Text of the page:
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Discussion Starter · #1 ·
I have read here somewhere that people who rent out their bucks have them tested for CAE and Johne’s. Not that I am ready to rent my bucks out any time soon, but I am interested to know, those of you who do, do you request the does be tested negative as well? Otherwise you would be inviting disease in to your own herd?
 

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That’s exactly why I haven’t. My original plan had been to stud out my buck, but when I went to create my add, I just couldn’t. I had a list that the Doe MUST be tested for (with proof), and I wanted her on my property (which then added feeding her to my expenses), and a few other things I was worried about. So, I never made it. I may try again this next fall if I can have a completely separate pen for him to live/breed in until I sell him.
 

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Discussion Starter · #3 ·
That's exactly why I haven't. My original plan had been to stud out my buck, but when I went to create my add, I just couldn't. I had a list that the Doe MUST be tested for (with proof), and I wanted her on my property (which then added feeding her to my expenses), and a few other things I was worried about. So, I never made it. I may try again this next fall if I can have a completely separate pen for him to live/breed in until I sell him.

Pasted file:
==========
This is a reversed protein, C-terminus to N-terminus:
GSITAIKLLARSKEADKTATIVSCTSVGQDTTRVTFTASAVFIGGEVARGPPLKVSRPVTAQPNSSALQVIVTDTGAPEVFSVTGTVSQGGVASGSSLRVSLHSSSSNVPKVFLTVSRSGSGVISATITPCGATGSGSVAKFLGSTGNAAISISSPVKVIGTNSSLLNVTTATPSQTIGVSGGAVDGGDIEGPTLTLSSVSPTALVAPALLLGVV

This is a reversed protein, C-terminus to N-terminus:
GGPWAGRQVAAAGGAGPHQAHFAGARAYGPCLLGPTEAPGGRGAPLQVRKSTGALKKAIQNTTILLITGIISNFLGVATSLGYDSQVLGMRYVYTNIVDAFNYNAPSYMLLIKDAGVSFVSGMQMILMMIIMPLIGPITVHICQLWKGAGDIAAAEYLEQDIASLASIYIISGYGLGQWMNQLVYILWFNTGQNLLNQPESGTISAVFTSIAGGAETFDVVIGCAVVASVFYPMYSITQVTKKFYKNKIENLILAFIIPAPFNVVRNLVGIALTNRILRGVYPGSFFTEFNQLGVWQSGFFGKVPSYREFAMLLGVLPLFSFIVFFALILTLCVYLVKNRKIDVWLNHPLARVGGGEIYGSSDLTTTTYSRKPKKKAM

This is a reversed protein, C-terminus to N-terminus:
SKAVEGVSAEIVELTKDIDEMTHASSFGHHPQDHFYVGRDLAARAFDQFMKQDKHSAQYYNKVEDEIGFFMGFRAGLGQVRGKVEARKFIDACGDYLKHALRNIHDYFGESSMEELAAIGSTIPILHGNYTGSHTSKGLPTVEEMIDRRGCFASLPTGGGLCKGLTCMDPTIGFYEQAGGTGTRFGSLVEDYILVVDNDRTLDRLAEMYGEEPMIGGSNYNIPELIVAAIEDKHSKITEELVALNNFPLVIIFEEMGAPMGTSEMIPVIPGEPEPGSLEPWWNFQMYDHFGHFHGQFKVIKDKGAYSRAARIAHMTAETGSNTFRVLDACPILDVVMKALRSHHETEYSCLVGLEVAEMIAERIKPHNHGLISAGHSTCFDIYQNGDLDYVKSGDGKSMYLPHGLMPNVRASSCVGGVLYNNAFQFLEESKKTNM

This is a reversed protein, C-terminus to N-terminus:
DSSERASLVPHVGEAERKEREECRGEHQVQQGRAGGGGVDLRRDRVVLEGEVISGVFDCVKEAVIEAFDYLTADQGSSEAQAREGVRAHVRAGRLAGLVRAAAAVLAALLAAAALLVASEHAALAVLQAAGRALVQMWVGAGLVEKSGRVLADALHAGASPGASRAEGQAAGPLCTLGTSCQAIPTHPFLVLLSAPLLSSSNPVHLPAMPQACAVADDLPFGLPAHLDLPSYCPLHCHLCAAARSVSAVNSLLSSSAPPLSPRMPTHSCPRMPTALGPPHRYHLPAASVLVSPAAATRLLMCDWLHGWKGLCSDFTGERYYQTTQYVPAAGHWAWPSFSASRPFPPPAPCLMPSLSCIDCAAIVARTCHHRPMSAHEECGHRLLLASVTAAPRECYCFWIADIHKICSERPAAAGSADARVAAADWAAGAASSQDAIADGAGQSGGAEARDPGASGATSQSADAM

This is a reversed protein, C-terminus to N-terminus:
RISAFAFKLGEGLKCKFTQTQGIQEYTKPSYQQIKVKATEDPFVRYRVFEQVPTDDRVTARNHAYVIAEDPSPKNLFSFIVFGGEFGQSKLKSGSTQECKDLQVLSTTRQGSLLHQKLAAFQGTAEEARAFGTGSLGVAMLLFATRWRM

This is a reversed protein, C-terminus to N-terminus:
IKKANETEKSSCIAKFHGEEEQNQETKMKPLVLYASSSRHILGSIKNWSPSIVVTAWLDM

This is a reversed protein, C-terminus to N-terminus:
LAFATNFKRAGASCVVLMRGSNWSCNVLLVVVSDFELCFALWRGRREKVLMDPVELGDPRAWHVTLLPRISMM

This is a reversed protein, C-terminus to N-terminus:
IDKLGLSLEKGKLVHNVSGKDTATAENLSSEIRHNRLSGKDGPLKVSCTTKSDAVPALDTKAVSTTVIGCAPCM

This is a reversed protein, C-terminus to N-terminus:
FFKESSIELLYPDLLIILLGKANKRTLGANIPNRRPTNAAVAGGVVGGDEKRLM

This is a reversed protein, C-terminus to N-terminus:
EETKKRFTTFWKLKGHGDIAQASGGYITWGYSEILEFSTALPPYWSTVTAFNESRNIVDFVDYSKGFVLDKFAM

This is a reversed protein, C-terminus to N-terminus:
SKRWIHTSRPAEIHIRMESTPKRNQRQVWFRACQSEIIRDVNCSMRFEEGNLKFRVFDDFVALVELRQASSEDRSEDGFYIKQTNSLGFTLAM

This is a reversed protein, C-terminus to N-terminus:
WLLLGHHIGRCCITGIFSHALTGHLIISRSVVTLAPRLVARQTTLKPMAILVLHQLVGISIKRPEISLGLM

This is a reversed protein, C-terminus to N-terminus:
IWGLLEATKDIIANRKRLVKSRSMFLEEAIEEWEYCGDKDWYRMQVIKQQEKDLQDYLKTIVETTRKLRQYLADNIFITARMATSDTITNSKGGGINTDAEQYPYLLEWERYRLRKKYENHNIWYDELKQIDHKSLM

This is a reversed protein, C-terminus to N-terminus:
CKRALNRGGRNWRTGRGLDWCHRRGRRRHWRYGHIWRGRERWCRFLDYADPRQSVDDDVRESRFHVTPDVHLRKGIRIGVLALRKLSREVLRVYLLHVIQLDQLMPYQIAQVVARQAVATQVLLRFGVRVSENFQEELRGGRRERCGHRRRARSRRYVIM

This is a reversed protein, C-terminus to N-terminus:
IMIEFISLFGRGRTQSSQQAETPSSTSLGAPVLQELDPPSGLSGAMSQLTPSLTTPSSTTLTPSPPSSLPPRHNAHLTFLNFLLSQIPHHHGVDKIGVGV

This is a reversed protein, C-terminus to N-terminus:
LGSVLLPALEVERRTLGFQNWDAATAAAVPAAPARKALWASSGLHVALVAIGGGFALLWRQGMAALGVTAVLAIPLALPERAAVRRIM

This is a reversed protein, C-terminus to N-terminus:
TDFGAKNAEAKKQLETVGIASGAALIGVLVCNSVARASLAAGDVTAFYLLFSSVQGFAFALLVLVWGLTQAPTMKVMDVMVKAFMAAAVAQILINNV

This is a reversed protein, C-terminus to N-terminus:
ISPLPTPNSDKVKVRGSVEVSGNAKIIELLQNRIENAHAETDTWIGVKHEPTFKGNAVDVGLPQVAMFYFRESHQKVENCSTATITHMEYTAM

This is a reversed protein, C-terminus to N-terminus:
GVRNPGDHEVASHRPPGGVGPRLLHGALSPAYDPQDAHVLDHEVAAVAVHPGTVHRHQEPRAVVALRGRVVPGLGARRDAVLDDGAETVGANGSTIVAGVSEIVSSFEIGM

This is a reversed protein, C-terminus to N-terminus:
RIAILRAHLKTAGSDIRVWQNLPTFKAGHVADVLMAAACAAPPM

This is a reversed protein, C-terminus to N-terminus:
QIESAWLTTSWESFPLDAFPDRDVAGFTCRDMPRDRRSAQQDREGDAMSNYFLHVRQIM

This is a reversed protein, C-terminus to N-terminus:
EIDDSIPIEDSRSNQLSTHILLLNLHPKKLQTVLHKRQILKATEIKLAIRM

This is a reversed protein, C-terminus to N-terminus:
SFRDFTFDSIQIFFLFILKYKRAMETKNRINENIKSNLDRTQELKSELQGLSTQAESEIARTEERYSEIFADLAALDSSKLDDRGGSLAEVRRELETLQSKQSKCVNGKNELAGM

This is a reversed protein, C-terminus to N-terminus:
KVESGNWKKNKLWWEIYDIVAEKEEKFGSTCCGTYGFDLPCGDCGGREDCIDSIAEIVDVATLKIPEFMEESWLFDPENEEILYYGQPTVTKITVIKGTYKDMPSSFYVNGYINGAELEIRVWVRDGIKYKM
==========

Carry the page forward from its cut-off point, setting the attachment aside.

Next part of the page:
Yeah, the more you think about it, the more risks you see, I guess.
It would be different if the doe came from a friends farm, that you trust.
 

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There is not scientific evidence that CAE is spread through breeding.

And there is not much evidence that Johne's can be contracted by adult goats.

With that being said, if your buck goes to a farm with Johne's positive animals that are presently shedding the bacteria, he could bring back the contaminated manure on his feet/fur/etc. and then it could live in your soil and possibly contaminate future young kids. Unlikely, but feasible.